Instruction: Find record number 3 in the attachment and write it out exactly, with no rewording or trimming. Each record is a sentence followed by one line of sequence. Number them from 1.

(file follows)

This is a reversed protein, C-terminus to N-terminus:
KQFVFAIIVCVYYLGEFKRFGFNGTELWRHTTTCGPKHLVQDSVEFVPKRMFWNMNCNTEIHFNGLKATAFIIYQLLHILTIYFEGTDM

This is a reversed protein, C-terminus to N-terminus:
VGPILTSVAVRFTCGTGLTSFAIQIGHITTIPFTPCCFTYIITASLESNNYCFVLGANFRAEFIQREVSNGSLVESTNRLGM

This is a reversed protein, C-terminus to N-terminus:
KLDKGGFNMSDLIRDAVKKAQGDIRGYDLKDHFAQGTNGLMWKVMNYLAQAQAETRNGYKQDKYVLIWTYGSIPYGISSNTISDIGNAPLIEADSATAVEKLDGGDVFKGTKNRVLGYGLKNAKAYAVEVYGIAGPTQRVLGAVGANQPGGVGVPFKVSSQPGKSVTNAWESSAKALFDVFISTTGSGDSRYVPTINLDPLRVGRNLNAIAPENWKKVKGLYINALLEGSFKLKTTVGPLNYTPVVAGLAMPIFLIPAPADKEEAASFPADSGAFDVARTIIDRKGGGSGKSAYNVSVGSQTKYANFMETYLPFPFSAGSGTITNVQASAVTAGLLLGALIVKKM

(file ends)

This is a reversed protein, C-terminus to N-terminus:
KLDKGGFNMSDLIRDAVKKAQGDIRGYDLKDHFAQGTNGLMWKVMNYLAQAQAETRNGYKQDKYVLIWTYGSIPYGISSNTISDIGNAPLIEADSATAVEKLDGGDVFKGTKNRVLGYGLKNAKAYAVEVYGIAGPTQRVLGAVGANQPGGVGVPFKVSSQPGKSVTNAWESSAKALFDVFISTTGSGDSRYVPTINLDPLRVGRNLNAIAPENWKKVKGLYINALLEGSFKLKTTVGPLNYTPVVAGLAMPIFLIPAPADKEEAASFPADSGAFDVARTIIDRKGGGSGKSAYNVSVGSQTKYANFMETYLPFPFSAGSGTITNVQASAVTAGLLLGALIVKKM